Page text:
For starters, the final qualified residential mortgage, or QRM, rule eliminates the highly controversial requirement of a specific down payment amount, bringing the rule in line with the Consumer Financial Protection Bureau’s qualified mortgage, or QM, rule. The latter was created to protect borrowers from predatory lending practices.

Another victory for housing: Fannie Mae and Freddie Mac are releasing new guidelines that will allow borrowers with lackluster credit profiles to obtain loans with a down payment as low as 3 percent by considering “compensating factors.” Federal Housing Finance Agency Director Mel Watt, who oversees both Fannie and Freddie, announced the government’s new plan in hopes of quelling lenders’ fears when the government-backed loans they sell go sour.

Additionally, Fannie and Freddie also plan to loosen demands on lenders to buy back defaulted mortgages, creating more stability, confidence and clarity for the lending industry.

RE/MAX CEO Margaret Kelly applauded the announcements, which ultimately help first-time homebuyers, as well as those who earn lower incomes, to more easily obtain government-backed loans.

“This is great news for our industry, and it’s a welcomed change we’ve been advocating at RE/MAX,” Kelly says. “Taking a measured but less stringent approach to lending creates more stable housing conditions and, most importantly, opens the doors to homeownership for qualified, willing homebuyers who’ve been sidelined in the wake of the downturn.”

Read more about these key housing developments:

NAR: QRM Mortgage Rule Could Ease Credit for Consumers
Los Angeles Times: Regulator unveils plan to spur lending by Fannie, Freddie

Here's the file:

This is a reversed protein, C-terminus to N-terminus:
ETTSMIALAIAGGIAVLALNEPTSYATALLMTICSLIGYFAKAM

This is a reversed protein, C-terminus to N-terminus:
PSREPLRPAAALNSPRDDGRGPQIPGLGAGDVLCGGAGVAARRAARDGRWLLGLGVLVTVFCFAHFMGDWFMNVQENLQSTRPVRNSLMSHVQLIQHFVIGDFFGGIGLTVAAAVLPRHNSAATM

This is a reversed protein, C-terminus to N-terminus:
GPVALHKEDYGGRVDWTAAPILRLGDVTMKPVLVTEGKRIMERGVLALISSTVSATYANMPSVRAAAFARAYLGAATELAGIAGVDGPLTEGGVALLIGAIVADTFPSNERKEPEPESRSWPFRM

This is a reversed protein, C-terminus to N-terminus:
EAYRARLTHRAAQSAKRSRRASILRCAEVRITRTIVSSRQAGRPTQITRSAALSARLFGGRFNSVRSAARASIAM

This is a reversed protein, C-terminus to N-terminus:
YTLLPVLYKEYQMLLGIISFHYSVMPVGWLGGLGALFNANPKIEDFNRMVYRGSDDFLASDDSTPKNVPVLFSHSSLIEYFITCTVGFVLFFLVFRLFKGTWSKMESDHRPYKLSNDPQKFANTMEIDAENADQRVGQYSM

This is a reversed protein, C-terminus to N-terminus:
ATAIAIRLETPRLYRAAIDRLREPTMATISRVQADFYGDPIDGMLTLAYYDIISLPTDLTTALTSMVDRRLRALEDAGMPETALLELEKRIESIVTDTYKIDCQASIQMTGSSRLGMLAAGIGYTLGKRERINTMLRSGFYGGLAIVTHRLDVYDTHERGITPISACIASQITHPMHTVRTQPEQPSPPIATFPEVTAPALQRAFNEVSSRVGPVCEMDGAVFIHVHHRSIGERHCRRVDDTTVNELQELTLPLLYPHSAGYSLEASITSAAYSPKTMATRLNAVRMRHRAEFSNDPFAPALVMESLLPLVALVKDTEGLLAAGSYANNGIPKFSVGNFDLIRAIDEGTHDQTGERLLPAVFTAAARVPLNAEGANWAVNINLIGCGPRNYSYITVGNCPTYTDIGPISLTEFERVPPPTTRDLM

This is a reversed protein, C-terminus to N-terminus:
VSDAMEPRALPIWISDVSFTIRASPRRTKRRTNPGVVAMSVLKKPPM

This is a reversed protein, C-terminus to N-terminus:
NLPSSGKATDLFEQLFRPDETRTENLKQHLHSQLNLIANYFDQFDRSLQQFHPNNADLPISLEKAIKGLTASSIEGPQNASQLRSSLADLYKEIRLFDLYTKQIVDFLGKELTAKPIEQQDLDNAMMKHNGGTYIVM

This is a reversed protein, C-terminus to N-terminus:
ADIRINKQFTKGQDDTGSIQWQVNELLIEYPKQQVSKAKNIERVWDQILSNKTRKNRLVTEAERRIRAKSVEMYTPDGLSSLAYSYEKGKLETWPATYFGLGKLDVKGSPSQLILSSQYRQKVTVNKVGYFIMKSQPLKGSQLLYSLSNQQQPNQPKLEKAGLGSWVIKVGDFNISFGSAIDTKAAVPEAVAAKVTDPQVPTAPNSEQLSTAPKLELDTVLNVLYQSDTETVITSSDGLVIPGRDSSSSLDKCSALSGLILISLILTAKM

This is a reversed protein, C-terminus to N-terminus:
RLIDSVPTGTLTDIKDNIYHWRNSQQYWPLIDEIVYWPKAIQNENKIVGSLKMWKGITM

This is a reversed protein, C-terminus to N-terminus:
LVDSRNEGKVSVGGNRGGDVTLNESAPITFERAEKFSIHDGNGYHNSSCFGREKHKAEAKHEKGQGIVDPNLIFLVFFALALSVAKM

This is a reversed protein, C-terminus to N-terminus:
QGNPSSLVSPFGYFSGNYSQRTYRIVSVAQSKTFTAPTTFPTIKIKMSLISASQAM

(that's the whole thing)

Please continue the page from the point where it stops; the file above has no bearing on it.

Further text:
New York Times: Federal Housing Finance Agency Unveils Plan to Loosen Rules on Mortgages

Sellers: It’s Risky Pricing High to ‘See What Happens’

hourglass on sand in desert

Every seller wants to get the best deal for their house—especially when you consider that as much as $500,000 in profit can be earned tax-free. So why not just price your house to the moon? After all, you can just bring it down later, right?

Well, there are a few problems with that. If you price high and then slowly start bringing it down…and down…and down…buyers are going to notice. It makes that home start to seem like it’s in a bargain bin. You want your home to appear like a deal, not cheapened goods. When it sits on the market for an extended time because of overpricing, buyers are going to wonder why. Would you feel urgency as a buyer if you read that a property was listed 180 days ago? Probably not.

To set a realistic price, consider these tips:

  • Do your due diligence. What have houses like yours sold for when the deal was made in a reasonable time? And what were the original prices of those homes?
  • Have an honest discussion with your real estate agent. He or she knows the area, and wants to sell your home as quickly as possible for the most competitive price. What does he or she think is reasonable?
  • Be an assertive seller, but don’t overplay your hand. Remember, the little extra money you hold out for may not be worth the six months or year of mortgage payments you’re stuck paying in the meantime!

Find a local RE/MAX agent who can help you price your home to sell.

May 2014 RE/MAX National Housing Report

Home Sales Rise, Market Finds Stability